Rulings Strengthen Landowner Rights

Special to The Times

Two recent Supreme Court decisions involving California land use strengthen the rights of property owners. How much? That's being mulled by attorneys, builders and planners in the nation's capital.

One ruling already has been described by the National Assn. of Home Builders as "the most important land use decision in the United States since 1926, when the U. S. Supreme Court first declared zoning constitutional."

The Supreme Court, for the first time, recently decided that property owners must be compensated when a government regulation "goes too far" and overly restricts an owner's use, even if the deprivation is only temporary.

Before this 6 to 3 decision in First English Evangelical Lutheran Church of Glendale vs. Los Angeles County, the rule in most states was that invalidation of the regulation was the only remedy available to a landowner. A government agency could either revise or rescind the regulation without paying compensation for the period it was in effect.

In the second case, the Supreme Court, for the first time in 65 years, ruled that a government regulation amounted to a "taking" under the Fifth and 14th Amendments. In Nollan vs. California Coastal Commission, the 5 to 4 decision overturned the commission's condition requiring owners of a beach-front lot to dedicate an easement providing for public access across their property in exchange for permission to convert a dilapidated bungalow into a two-story house.

What is the significance of these two decisions?

One analysis sees the First Lutheran Church ruling written by Chief Justice William Rehnquist as a victory for property owners who have been denied temporary use of their land by local government action. The case involved a campground property of the church in a canyon along the banks of a creek that is the natural drainage channel for a watershed area.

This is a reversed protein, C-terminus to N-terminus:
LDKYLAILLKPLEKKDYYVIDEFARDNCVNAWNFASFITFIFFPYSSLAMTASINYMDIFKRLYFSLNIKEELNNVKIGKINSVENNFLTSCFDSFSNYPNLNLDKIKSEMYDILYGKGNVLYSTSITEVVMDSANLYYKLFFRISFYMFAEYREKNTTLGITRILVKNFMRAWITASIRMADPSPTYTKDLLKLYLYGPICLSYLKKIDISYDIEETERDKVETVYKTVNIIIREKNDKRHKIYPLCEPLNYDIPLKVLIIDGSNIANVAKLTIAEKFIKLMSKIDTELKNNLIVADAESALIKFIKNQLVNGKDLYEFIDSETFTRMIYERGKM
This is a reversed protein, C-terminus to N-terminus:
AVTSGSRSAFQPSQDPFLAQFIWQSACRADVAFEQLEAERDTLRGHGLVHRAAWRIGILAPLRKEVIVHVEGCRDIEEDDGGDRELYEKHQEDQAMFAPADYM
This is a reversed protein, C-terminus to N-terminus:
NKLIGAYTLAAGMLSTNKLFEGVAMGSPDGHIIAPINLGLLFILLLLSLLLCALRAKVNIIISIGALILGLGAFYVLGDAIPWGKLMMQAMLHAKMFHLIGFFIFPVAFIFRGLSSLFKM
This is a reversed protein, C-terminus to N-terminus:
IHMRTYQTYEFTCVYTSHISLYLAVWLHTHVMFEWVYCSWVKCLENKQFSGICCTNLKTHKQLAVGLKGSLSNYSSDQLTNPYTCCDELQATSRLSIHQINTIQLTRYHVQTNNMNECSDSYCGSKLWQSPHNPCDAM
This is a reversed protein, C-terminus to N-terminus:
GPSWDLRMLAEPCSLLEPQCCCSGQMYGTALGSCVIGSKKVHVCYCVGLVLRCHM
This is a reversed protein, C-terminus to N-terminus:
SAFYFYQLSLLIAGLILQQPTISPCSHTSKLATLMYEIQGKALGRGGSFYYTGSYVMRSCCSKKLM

In 1978, a flood took 10 lives and destroyed property, including the buildings of the campground. Los Angeles County thereupon adopted an interim temporary ordinance prohibiting the construction or reconstruction of any building in the region.

The church filed suit, alleging that the ordinance kept it from being able to use its property and seeking to recover damages. The trial court dismissed the suit on grounds that a landowner may not seek damages unless the regulation being challenged is found to be excessive and unnecessary.

However, Rehnquist said temporary takings of land are "not different in kind from permanent takings for which the Constitution clearly requires compensation. . . . The Fifth Amendment's just-compensation provision is designed to bar governments from forcing some people along to bear public burdens which, in all fairness and justice, should be borne by the public as a whole."

Robert Linowes, a prominent Washington zoning attorney, cautioned that these cases are not "revolutionary." Neither are they "occasions for developers to be euphoric nor for government officials to be crying that the sky is falling."

As he sees it, these decisions merely reflect the court's overarching policy and evolving philosophy concerning the constitutional right of landowners and the court's attempt to swing the property rights pendulum to a more conservative beat.

However, Gus Bauman, litigation counsel for NAHB, holds a somewhat more emphatic view: "The psychological impact of the two decisions is considerable. The court is saying to localities that you've got to regulate fairly. If you are going to be harsh, you risk running afoul of the takings clause. And if you run afoul of that, you will pay for it."

In still another analysis, William D. North, executive vice president of the National Assn. of Realtors, said these rulings "must have the effect of prompting communities across the country to reconsider the policies under which they prohibit, restrict or delay the use of real estate without compensation to the owners."

In the Nollan case, the California Coastal Commission sought to carry out its mandate to preserve "public access to the coast for recreational purposes." The commission argued that the deed restriction, which gave the public lateral access across the beach, advanced the public interest of protecting "the public's ability to see the beach, assisting the public in overcoming the 'psychological barrier' to using the beach created by the developed shore front, and preventing congestion on the public beaches."

The court found the argument implausible. Justice Antonin Scalia wrote, "In short, unless the permit condition serves the same governmental purpose as the development ban, the building restriction is not a valid regulation of land use but 'an out-and-out plan of extortion.' "

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